Aspiration and influence
An evening with Emerging Choreographers
By Joelle Jacinto
One hand, bent severely at the wrist, presses rigidly against the chest, while the other is lowered but also angularly bent at every joint. Torsos are thrust forward, and all the weight of each body is driven into the lunging front leg, with the other also bent and slightly outstretched behind. The head is tilted to the side, seeming to look at the audience sideways, as if warily assessing how they will be assessed in turn.
Jecko Siompo: From Betamax to DVD From this stance, the six dancers in Jecko Siompo’s From Betamax to DVD perform fast, very precise, unconventional movements, stepping in and out of complicated patterns within individual floor spaces, each twisting a knee side to side as the foot is lodged firmly on the ground. They stop as abruptly as they started, then begin again, each sequence dictated, or even activated by, a vocal signal from one of the dancers, a yelp or bark or a short, shrill cry.
Outbursts of emotionEvery now and then, one or more of the dancers breaks out of their staggered line with an outburst of emotion, a comment to a fellow dancer, another version of the same fast angularity or a completely different, exaggeratedly sinuous movement. But they all return to the original stance, sometimes of their own volition, sometimes to a reprimanding hiss from dancer and choreographer Jecko Siompo.
From Betamax to DVD was premiered in 2009 and shot Siompo to stardom as a ground-breaking local choreographer, making him one of “20 Young People in Indonesia Who Have Made History.”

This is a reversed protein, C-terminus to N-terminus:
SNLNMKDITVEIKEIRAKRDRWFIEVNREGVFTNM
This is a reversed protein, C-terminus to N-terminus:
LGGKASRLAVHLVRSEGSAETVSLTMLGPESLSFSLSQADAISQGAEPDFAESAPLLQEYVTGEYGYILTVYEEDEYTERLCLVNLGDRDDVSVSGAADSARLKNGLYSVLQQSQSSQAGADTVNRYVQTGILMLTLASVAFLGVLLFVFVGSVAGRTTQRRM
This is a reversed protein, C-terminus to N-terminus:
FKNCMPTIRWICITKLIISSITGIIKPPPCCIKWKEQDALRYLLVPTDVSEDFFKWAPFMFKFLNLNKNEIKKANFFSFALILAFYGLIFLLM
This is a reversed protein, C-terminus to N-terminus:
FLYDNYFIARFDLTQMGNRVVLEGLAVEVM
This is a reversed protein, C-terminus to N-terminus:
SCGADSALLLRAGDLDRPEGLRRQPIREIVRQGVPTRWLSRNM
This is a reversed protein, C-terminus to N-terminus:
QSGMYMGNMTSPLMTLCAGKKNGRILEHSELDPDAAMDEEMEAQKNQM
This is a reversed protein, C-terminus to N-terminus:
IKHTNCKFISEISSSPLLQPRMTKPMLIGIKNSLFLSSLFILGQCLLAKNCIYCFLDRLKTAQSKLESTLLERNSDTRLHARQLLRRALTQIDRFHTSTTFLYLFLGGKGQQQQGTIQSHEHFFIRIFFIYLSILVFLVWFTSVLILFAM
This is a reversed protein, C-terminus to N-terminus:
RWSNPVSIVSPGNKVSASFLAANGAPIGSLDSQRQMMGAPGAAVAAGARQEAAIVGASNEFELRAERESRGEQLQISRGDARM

An interesting line-up
Siompo was the first choreographer featured in the final program of the 10th Indonesian Dance Festival. The bill also included works by Eko Supriyanto and Vincent Sekwati Koko Mantsoe. The trio was a particularly interesting closing line-up: two very different works from major Indonesian choreographers and an invited dancer/choreographer whose work, while vastly different, exhibits values evident in the preceding pieces. None of these are show-stopping, bravura numbers, which would be the case in a festival in the Philippines, where I’m from, which is why I think this line-up says much about Indonesian culture.
Pieces that make you think
Siompo and Supriyanto’s works, although not similar at all, seem to represent what Indonesian contemporary dance is currently all about. While one is a stream of fast-paced, repetitive movement and the other often has barely any movement at all, they both appear to be manifestations of ideals evident in the previous day's showcase of emerging choreographers. Indonesian audiences, I have found, appreciate the slow-moving contemporary pieces that make you think, and they are, I’ve been told, rather fond of discussing a work’s meaning after the curtain goes down. The rousing applause that followed all three final night works suggested this might be the case.
“What are you looking at?”
Eko Supriyanto’s Home: Ungratifying Life starts with the choreographer crossing the stage with an almost agonizing slowness. Halfway across, he adds a small crouch before the next step, a small lift of an extended leg before the next, a small twist of the body, and so on. All this time, he is enveloped in silence – or rather the annoying clicking of too many audience cameras in a frenzy to capture his every move.
But the rest of the piece is “performed” to high-pitched singing and a deafening, incessant whine from the sound score, as different characters approach a wooden frame hanging front and centre – an old, weathered angel, two near-naked men, a man in a pink tutu and a girl walking a dog. They look out from behind the frame as if from a window, peering at the audience as we inescapably stare back. The man in the tutu, revealed to be the source of the relentless singing, pauses only to rudely ask, “What are you looking at?” From a choreographer who has danced for Madonna and appeared in films, Supriyanto is obviously questioning such scrutiny and what all the hoopla is about. What I find compelling is that the audience gets this.